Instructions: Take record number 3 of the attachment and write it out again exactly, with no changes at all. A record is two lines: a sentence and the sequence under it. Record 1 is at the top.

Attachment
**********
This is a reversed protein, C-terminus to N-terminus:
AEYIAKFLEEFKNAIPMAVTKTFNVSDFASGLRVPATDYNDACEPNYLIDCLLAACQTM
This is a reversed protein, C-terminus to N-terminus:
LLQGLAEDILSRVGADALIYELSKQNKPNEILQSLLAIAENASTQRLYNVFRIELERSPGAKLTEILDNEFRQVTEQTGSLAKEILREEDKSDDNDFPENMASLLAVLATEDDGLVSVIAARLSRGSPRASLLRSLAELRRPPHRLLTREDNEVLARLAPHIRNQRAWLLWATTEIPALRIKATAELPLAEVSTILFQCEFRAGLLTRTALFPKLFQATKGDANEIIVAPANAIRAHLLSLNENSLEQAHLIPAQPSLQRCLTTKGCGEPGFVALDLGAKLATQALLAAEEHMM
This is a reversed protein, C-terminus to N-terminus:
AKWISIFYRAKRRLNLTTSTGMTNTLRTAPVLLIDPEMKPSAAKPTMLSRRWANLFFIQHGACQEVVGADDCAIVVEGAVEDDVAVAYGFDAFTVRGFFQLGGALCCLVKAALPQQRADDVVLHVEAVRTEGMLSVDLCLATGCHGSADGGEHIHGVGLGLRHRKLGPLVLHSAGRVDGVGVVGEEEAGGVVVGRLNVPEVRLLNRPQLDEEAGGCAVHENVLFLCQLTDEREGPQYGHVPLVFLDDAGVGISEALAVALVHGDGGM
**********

This is a reversed protein, C-terminus to N-terminus:
AKWISIFYRAKRRLNLTTSTGMTNTLRTAPVLLIDPEMKPSAAKPTMLSRRWANLFFIQHGACQEVVGADDCAIVVEGAVEDDVAVAYGFDAFTVRGFFQLGGALCCLVKAALPQQRADDVVLHVEAVRTEGMLSVDLCLATGCHGSADGGEHIHGVGLGLRHRKLGPLVLHSAGRVDGVGVVGEEEAGGVVVGRLNVPEVRLLNRPQLDEEAGGCAVHENVLFLCQLTDEREGPQYGHVPLVFLDDAGVGISEALAVALVHGDGGM